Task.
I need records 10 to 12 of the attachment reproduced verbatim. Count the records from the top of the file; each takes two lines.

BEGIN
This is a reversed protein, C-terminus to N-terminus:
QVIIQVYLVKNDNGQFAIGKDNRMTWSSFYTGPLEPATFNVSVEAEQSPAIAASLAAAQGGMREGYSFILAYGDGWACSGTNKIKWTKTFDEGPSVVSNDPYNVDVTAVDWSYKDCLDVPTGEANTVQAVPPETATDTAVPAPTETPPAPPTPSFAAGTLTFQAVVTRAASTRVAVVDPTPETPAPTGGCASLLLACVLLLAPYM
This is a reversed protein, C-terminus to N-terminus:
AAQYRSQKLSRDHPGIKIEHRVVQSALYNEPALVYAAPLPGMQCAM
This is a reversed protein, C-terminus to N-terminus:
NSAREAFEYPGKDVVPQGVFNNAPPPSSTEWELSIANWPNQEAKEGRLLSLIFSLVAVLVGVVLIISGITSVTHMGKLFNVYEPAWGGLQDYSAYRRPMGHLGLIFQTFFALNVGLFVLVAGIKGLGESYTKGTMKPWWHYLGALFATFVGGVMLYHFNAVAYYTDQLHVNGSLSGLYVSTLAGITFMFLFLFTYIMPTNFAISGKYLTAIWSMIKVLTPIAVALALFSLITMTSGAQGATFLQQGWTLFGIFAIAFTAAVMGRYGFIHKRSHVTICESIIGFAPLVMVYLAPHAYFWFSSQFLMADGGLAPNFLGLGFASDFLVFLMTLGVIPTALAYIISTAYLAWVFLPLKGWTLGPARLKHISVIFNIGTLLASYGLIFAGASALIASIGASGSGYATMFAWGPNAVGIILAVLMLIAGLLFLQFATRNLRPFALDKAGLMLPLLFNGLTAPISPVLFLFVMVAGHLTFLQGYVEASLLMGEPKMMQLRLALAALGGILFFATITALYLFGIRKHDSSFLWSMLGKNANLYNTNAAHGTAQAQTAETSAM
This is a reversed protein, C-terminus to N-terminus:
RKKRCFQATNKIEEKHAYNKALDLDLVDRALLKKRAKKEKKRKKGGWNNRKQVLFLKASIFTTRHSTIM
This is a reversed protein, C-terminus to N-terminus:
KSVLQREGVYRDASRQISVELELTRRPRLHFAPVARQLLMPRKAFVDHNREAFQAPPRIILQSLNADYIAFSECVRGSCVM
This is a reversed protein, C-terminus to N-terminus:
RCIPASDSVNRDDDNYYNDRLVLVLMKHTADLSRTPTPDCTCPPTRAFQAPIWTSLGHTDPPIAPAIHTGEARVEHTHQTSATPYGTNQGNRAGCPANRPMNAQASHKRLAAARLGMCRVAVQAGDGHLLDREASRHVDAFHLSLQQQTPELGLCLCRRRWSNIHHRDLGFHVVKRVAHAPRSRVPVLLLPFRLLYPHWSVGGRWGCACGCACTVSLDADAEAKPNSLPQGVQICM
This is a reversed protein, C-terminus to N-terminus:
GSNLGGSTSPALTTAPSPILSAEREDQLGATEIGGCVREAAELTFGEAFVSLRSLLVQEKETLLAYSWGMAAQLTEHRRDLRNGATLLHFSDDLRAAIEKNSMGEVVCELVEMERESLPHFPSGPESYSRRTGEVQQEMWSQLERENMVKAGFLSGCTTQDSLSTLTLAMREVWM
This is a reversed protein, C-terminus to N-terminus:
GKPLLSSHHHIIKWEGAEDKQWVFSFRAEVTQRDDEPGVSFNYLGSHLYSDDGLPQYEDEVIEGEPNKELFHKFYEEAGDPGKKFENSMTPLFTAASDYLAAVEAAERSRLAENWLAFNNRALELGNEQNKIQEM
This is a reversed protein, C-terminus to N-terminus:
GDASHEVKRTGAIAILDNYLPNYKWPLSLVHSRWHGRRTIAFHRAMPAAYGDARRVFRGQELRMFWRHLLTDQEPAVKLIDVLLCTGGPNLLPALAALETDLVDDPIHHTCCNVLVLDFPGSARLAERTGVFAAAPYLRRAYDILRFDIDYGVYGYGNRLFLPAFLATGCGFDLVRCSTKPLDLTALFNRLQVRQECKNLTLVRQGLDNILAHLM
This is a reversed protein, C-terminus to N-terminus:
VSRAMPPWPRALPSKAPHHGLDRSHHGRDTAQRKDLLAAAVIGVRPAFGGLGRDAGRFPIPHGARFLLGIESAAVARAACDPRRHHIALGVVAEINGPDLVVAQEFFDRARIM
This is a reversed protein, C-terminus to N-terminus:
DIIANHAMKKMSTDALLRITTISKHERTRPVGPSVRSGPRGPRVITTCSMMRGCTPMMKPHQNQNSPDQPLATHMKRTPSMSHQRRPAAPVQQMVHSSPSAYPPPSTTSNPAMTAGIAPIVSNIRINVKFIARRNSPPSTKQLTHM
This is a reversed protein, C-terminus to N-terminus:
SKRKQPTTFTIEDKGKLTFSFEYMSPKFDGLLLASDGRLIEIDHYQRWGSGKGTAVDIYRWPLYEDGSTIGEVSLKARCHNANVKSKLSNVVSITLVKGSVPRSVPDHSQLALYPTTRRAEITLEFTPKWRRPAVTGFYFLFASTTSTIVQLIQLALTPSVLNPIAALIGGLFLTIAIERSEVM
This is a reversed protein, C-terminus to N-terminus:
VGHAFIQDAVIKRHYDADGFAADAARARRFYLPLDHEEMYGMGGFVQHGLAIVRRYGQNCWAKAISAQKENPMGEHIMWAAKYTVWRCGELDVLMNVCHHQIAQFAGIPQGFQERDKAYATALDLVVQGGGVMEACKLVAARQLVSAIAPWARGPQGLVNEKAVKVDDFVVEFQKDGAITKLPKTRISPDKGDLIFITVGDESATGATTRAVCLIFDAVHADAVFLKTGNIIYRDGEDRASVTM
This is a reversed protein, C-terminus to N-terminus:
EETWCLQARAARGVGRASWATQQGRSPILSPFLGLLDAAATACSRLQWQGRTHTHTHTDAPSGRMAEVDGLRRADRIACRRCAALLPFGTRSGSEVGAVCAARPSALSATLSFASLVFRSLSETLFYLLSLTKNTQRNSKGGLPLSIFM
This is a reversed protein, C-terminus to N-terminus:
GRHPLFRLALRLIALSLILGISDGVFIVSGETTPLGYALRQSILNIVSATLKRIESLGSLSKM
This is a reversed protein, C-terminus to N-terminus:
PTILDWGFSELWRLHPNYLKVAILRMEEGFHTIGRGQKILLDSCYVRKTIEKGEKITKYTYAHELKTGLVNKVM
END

This is a reversed protein, C-terminus to N-terminus:
VSRAMPPWPRALPSKAPHHGLDRSHHGRDTAQRKDLLAAAVIGVRPAFGGLGRDAGRFPIPHGARFLLGIESAAVARAACDPRRHHIALGVVAEINGPDLVVAQEFFDRARIM
This is a reversed protein, C-terminus to N-terminus:
DIIANHAMKKMSTDALLRITTISKHERTRPVGPSVRSGPRGPRVITTCSMMRGCTPMMKPHQNQNSPDQPLATHMKRTPSMSHQRRPAAPVQQMVHSSPSAYPPPSTTSNPAMTAGIAPIVSNIRINVKFIARRNSPPSTKQLTHM
This is a reversed protein, C-terminus to N-terminus:
SKRKQPTTFTIEDKGKLTFSFEYMSPKFDGLLLASDGRLIEIDHYQRWGSGKGTAVDIYRWPLYEDGSTIGEVSLKARCHNANVKSKLSNVVSITLVKGSVPRSVPDHSQLALYPTTRRAEITLEFTPKWRRPAVTGFYFLFASTTSTIVQLIQLALTPSVLNPIAALIGGLFLTIAIERSEVM